13 January 2020

Claude Faraldo's Bof...Anatomie d'un livreur | Who Cares: Anatomy of a Delivery Boy (1971)

Bof...Anatomie d'un livreur begins with a quotation from Paul Lafargue's Droit à l'ivresse (1848) (The Right to Be Lazy), a seminal anti-work book which inspired Moustaki to write a song of the same name praising the writer and his ideas. Moustaki of course was a friend of Albert Cossery, who shared the same views as Lafargue and embedded them in the heroes of his novels. Although La Jeune Morte (1965) is Faraldo's first made film, it wasn't in fact released so Bof can be considered as his first film. But rather more obscure even Themroc, it hasn't quite managed the cult status of the latter.

Also unlike Themroc,  Bof has clearly discernable words. It begins with the nameless son (Julian Negulesco) living with his nameless mother (Marie Mergey) and father (Paul Crauchet). We see the son starting his first job for wine firm Noé, using a small delivery cart.* Often he has to climb many stairs to reach Parisian apartments, which with fifteen one-litre bottles is a great deal for anyone, and he arrives at his first customer exhausted, but not too exhausted to have sex with her.

The son later befriends a black road sweeper and on his way home catches the eye of Germaine (Marie Dubois), who responds rather tantalisingly to him but they don't have a conversation. Another day, though, she slouches in the window with her legs spread out, giving the son a few view of her underwear. He soon passes his test to drive a lorry full of wine: obviously a huge improvement. The son decides he's leaving home to live with Germaine, and his father keeps patting him on the back telling his son so many times that it's normal that it is evidently having a great effect on him: his wife is not exactly a bundle of fun.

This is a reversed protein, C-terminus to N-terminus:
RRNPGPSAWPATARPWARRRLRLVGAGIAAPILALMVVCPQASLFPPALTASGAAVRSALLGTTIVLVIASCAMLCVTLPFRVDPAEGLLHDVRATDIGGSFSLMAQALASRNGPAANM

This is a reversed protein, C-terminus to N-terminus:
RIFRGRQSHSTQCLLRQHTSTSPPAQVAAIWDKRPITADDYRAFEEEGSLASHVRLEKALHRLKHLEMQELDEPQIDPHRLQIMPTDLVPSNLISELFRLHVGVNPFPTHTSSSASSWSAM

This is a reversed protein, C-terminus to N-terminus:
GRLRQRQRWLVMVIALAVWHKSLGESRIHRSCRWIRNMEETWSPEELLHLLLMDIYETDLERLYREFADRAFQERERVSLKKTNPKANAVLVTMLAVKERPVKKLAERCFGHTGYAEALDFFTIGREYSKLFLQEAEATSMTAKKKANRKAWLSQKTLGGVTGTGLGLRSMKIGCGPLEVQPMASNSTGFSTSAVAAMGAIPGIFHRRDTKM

And so we see a great change in the father, and although the viewer doesn't directly see anything, it seems reasonably clear that he kills his wife (as he later confesses to his son). And he hesitates a great deal before deciding to forget about work, so he sits by the river and throws his clocking-in card in it, visits his wife's grave and basks in the sun. He later, workless, joins his son and partner in their home, and is even allowed to have sex with Germaine, but not without a number of unspoken, embarrassed gestures which Germaine finds quite astonishing: why can't they just tell her what's wanted of her, and of course she agrees.

Soon the trio becomes a quartet when the father sees Nana (Marie-Hélène Breillat) about to pocket a dress but puts it back on the rail when she sees him looking through the window, although he enters the shop and stuffs the flimsy article in his hat. Soon too, both father and son are sleeping with Nana: it's a kind of commune anyway, isn't it?

The son continues his deliveries until he damages the lorry driving off the verge of the road, but he goes home and they all decide – with the road sweeper too – to go off to 'the south'.

This film by no means has the impact of Themroc, doesn't have a similar star-filled cast, but you can certainly see what Faraldo was working towards, see a vision of utopia in there: workless society with sexual freedom, etc. Themroc confused a number of people, and others thought Bof and Themroc a mere product of their times, but Faraldo continued to believe in these ideas up to his death in 2008.

*Claude Faraldo had a job for a number of years delivering Nicolas wine. This part of the film is in great detail, and is really difficult to watch, such are the obviously autobiographical details that Faraldo puts into the effort of the son to manage the stairs with his great load.

No comments: